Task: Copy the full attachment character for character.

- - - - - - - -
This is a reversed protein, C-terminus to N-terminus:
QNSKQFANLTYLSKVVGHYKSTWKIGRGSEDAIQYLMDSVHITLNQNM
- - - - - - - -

This is a reversed protein, C-terminus to N-terminus:
QNSKQFANLTYLSKVVGHYKSTWKIGRGSEDAIQYLMDSVHITLNQNM